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Care options

Learn more about the different home & community care services we offer: 

  • Acquired brain injury -  For people who have suffered brain injury due to trauma, stroke, brain tumour, aneurysm or other issues. 

  • Adult day programs - Supportive community group programs for adults with disabilities and seniors to help them remain at home and provide relief to their caregivers.

  • Assisted living -  Housing and care option for seniors or people with physical disabilities who can benefit from more social interaction and help with meals and personal care.

  • Caregiver support - If you're a caregiver, access support and get a break from the emotional and physical demands of caring for a friend or relative.

  • Community nutrition - Nutritional counseling for you and your family for a wide variety of health conditions.

  • Convalescent care - Short-term care for people who have been in hospital and no longer require acute hospital care but need more time to recover. 

  • Health services for community living - Helping adults with developmental disabilities access health services, including physiotherapy, occupational therapy, nursing, nutrition and dental hygiene. 

  • Home care nursing - Nurses help teach you and your caregivers how to manage your own health care so that you can live as independently as possible. Ambulatory home care nursing clinics also available. 

  • Home health dietitians - Clinical nutrition care and counselling using individualized diets devised and monitored by a registered dietitian.

  • Home health medical equipment & supplies - Access equipment, such as walkers, bath seats, wheelchairs or lifts.

  • Home support - Support for you and your caregivers in your daily living activities including bathing, dressing, exercising, medication administration and more. 

  • Hospice palliative care - Comfort and quality of life care for people and their families living with life limiting illness. 

  • Long-term care - 24-hour registered nursing, professional care and a secure environment for individuals who have complex health needs.

Find out the citizenship and residency requirements.

How to access services for yourself or a family member.

Services may be free of charge or require a fee.

Which care options are appropriate?

Here are a few scenarios of how we can provide home and community care for you or your loved one. 

She is going home, but is weak and needs help taking care of herself. We can help by providing:

  • Home care nursing in the first few days home to clean her wound and provide intravenous antibiotic treatment.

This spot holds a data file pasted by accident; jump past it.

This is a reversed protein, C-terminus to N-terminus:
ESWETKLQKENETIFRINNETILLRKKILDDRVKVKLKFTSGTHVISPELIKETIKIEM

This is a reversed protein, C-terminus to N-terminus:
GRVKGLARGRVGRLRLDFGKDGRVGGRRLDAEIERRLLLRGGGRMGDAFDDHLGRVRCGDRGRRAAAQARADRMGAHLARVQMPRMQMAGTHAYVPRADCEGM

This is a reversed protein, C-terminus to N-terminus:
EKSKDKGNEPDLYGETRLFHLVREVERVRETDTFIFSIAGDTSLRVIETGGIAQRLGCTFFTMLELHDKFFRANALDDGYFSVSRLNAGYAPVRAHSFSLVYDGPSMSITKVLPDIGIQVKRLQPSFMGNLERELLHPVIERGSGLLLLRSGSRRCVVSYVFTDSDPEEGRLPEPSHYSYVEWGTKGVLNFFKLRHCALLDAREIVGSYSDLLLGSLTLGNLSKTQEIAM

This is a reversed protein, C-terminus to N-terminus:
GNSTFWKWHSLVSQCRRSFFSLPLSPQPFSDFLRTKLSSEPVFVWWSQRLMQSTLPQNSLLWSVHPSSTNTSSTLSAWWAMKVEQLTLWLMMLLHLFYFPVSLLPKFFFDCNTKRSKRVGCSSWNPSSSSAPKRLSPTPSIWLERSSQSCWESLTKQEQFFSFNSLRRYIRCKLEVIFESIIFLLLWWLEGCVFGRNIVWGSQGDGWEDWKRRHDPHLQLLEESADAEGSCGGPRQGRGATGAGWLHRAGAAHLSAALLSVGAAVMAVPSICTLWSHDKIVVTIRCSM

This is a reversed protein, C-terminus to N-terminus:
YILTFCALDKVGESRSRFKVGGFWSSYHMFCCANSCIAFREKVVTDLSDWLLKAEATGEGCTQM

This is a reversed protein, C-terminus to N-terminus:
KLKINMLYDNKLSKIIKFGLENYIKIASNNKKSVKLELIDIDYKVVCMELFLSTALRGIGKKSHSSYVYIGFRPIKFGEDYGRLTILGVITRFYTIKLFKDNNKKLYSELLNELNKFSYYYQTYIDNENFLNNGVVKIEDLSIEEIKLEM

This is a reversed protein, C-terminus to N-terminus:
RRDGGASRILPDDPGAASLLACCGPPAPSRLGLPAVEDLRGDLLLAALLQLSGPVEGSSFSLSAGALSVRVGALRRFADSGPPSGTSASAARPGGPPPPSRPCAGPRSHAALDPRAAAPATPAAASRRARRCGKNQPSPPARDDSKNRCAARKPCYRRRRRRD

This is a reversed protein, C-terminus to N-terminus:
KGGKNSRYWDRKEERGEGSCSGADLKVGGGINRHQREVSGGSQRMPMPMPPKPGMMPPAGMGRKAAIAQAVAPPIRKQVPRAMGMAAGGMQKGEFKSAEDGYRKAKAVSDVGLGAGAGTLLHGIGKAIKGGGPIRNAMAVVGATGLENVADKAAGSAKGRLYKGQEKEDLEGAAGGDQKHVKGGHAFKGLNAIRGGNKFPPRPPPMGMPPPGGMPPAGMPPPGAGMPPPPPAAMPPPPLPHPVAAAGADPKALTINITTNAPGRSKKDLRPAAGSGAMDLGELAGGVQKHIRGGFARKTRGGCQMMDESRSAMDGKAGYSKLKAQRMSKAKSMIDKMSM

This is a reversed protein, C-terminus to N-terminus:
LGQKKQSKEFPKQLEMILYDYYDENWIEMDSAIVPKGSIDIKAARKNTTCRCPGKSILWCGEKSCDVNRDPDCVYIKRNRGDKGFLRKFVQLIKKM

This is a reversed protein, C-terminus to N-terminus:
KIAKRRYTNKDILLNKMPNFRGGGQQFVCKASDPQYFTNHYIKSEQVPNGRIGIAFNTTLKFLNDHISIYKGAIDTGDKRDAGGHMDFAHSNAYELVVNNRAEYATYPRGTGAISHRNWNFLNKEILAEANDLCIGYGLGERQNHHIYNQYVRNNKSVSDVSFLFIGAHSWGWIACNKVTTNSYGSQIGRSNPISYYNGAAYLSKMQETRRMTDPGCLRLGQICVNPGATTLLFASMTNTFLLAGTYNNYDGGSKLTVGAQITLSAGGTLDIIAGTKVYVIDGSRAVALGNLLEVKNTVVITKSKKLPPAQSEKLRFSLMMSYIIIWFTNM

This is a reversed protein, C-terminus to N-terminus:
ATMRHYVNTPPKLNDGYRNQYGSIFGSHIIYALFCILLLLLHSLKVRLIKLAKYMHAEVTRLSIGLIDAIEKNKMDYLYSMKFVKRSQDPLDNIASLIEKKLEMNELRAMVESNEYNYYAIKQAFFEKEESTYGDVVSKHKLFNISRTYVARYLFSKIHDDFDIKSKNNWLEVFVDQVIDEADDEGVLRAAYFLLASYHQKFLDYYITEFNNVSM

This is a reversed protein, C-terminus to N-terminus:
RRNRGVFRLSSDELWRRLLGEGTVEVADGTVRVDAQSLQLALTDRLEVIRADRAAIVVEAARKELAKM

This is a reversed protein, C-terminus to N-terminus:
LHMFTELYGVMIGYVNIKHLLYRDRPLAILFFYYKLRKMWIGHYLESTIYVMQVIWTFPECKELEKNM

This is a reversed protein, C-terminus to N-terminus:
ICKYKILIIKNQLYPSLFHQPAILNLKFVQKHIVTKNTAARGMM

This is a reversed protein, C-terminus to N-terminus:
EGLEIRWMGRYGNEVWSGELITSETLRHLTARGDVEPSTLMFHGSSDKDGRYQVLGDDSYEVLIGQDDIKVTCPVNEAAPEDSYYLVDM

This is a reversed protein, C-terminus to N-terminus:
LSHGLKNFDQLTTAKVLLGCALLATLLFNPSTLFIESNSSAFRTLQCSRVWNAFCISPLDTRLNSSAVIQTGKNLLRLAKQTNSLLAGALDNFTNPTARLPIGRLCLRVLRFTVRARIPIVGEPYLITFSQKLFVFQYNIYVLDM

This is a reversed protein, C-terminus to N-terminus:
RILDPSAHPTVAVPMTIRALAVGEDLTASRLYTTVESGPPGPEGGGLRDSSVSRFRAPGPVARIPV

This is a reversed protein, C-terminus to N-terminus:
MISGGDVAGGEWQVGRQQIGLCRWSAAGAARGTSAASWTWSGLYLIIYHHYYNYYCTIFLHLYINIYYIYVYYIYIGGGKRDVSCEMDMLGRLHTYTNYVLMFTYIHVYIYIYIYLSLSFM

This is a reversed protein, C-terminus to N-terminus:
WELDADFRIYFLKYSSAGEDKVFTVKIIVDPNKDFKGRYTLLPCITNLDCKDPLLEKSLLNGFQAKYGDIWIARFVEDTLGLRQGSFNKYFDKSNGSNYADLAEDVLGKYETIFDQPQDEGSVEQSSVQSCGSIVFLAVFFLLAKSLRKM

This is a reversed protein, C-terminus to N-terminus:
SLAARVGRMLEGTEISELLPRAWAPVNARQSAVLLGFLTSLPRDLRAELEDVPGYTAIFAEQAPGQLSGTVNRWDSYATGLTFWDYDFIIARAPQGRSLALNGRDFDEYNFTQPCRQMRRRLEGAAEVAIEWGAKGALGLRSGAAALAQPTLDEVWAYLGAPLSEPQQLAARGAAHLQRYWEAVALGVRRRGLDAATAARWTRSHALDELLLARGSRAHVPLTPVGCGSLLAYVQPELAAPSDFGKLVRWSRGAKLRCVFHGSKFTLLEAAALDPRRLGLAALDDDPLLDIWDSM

• Home support to help with bathing and dressing.

  • A Registered dietitian to ensure adequate nutrition to facilitate wound healing and strengthen the body.

  • Nursing care at a nearby ambulatory home care nursing clinic for follow-up care once she is physically able to leave her home.

  • Ongoing support by connecting her to a support group for women recovering from similar surgery, which also benefits from exercise therapy provided by a community physiotherapist.

 

She is also having challenges with shortness of breath, lapses in her short-term memory and she recently fell, fracturing her hip. She was in hospital for 10 days, spent time in convalescent care and then was discharged home. We can help by providing:

  • Home care nursing to visit and provide care of her surgical wound while monitoring her overall condition.

  • Home support to assist with her dressing and personal care.

  • A Registered dietitian to ensure adequate nutrition to facilitate wound healing and strengthen the body.

  • Occupational therapy to provide suggestions on safety equipment that needs to be installed in her home.

  • Physiotherapy to provide her with strengthening exercises and arrange for her to borrow a walker.

  • Case management for an assessment of her longer term care needs for personal care, monitoring of her shortness of breath and blood pressure, prevention of falls, socialization and nutrition support.

She wants to die at home and have as much time with her children as possible. We can help by providing hospice palliative care, such as:

Home care nursing

  • Visit frequently and regularly assess Susan’s status.

  • Manage equipment such as the pump that provides her with pain medication.

  • Registered dietitian to discuss possible approaches to nutrition to meet Susan’s wishes, and to make her as comfortable as possible.

  • Connect with her family doctor to improve symptom relief.

  • Consult with the specialized hospice palliative care team about medication concerns and other end-of-life care issues.

  • Set up end-of-life care counselling with a hospice social worker.

Occupational therapy 

  • To show her how to move in and out of bed safely.

  • To show her how to adjust her position and to arrange for equipment paid for by the BC Palliative Care Benefits Program.

Physiotherapy 

  • To provide her with chest therapy.

After a long period of rehabilitation, he returned to his own home and lives independently with support from his family and friends. He is dependent on others for his personal care needs. We can help by providing:

  • Case management that helps him apply for Choice in Supports for Independent Living, allowing him to self-direct the home support services he needs. His case manager regularly reassesses his needs and helps him change his service contract as needed.

  • An occupational therapist who helps him get equipment to support his comfort, independence and mobility.

  • A community physiotherapist who helps him move around.

  • A Registered dietitian to provide appropriate nutrition support and monitoring, helping Darcy maintain a healthy weight.


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